Gastroenterology & Hepatology

April 2018 - Volume 14, Issue 4

The Emerging Role of Mast Cells in Irritable Bowel Syndrome

Guy E. Boeckxstaens, MD, PhD

Professor of Medicine
Division of Gastroenterology
Translational Research Center for Gastrointestinal Disorders
University Hospital Leuven, KU Leuven
Leuven, Belgium


G&H  What factors contribute to the pathogenesis of irritable bowel syndrome?

GB  The diagnosis of irritable bowel syndrome (IBS) is based on symptom criteria, and because the vocabulary of the intestine that is used to express discomfort is rather limited, it is not surprising that IBS is a rather heterogeneous disorder. IBS is actually a collection of diseases that present themselves with a similar clinical phenotype, which implies that there may be various subpopulations of IBS that have different factors contributing to or triggering the disease. However, there are a few well-established factors that contribute to the pathogenesis of IBS, such as stress or an episode of a gastrointestinal infection. Another factor that contributes to the development of IBS is food intake, a topic that has recently seen an increase in interest due to the introduction of the low–fermentable oligo-, di-, and monosaccharide and polyol (FODMAP) diet.

G&H  What are the primary roles of mast cells in the gastrointestinal tract?

GB  The roles of mast cells in general are very diverse. Mast cells are mostly viewed as effectors of allergy and anaphylaxis, and are best known for their role in asthma and allergic rhinitis. Within the gastrointestinal tract, mast cells regulate vascular and epithelial permeability, ion secretion, angiogenesis, peristalsis, fibrosis and tissue repair, innate and adaptive immunity, bacterial defense, chemotaxis, and nociception. In particular, mast cells are important for defending against and expelling parasites, and play a key role in food allergy. For more than a decade, and with particular respect to IBS, compelling evidence has shown that mast cells may be involved in the generation of IBS symptoms, particularly visceral hypersensitivity.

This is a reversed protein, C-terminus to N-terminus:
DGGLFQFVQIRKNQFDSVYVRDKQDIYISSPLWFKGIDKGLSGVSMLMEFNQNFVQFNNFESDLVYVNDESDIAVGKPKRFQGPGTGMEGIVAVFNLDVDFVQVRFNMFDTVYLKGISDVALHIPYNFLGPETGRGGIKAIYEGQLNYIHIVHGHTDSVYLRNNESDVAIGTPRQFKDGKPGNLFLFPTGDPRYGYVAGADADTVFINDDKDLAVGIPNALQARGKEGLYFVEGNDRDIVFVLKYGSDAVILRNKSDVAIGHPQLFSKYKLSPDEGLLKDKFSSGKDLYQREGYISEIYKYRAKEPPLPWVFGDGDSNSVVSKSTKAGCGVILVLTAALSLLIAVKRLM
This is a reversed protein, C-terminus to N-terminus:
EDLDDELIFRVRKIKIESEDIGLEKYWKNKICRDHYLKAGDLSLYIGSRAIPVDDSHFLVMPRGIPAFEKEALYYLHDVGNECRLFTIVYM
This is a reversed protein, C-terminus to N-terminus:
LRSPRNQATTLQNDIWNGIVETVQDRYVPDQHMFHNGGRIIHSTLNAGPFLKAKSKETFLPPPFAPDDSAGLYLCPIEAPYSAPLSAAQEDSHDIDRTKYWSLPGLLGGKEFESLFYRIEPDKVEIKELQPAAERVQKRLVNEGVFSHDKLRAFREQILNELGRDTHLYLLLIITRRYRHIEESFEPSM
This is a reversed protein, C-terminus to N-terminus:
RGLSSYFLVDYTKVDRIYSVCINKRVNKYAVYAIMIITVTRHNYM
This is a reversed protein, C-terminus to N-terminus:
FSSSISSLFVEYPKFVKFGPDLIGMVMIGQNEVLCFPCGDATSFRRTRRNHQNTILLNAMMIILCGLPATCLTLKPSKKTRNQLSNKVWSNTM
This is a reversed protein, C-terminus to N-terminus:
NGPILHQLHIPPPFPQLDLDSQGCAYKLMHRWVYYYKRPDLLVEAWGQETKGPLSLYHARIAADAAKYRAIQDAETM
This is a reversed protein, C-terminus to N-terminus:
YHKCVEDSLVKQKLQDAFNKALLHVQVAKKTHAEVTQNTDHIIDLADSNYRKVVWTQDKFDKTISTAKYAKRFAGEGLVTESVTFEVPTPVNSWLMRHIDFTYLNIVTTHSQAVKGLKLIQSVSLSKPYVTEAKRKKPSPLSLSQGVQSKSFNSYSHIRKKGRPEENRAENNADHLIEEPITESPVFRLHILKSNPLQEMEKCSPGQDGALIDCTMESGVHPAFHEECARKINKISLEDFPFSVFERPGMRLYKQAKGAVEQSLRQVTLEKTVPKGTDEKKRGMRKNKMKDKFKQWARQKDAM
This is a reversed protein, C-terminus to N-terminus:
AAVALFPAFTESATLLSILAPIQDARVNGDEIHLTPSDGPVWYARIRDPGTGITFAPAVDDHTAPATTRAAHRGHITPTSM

G&H  Do mast cell counts differ between diarrhea-and constipation-predominant IBS?

GB  This is a slightly controversial issue. Researchers in Southern Europe (eg, Italy, Spain) have found increases in the number of mast cells in biopsies of patients with IBS, whereas studies from Northern Europe (eg, the ­Netherlands, Belgium, Sweden) have not replicated this finding. A recent meta-analysis of the available data on the number of mast cells also found no difference with respect to diarrhea- or constipation-predominant IBS. However, a more relevant and consistent finding is that patients with IBS have evidence of increased activation of mast cells in mucosal biopsies as compared to healthy controls, which is significant for the induction of symptoms.

G&H  What is the role of mast cells in mucosal immunity and low-grade inflammation?

GB  This topic is currently being studied in great detail; the ongoing hypothesis is that patients with IBS have an increased mucosal permeability that leads to a higher influx of antigens from the intestinal lumen. These antigens activate the immune system, including mast cells and other immune cells. The literature refers to this as low-grade inflammation. Some clinicians, including myself, are not convinced that this is the correct mechanism of events and doubt that there is significant activation of the intestinal immune system in IBS. However, it is clear that both preclinical and human data show that mast cells seem to be more activated in patients with IBS, releasing mediators known to interact with nerve endings and to trigger pain. A key question that is currently being studied is why mast cells are being activated in patients with IBS.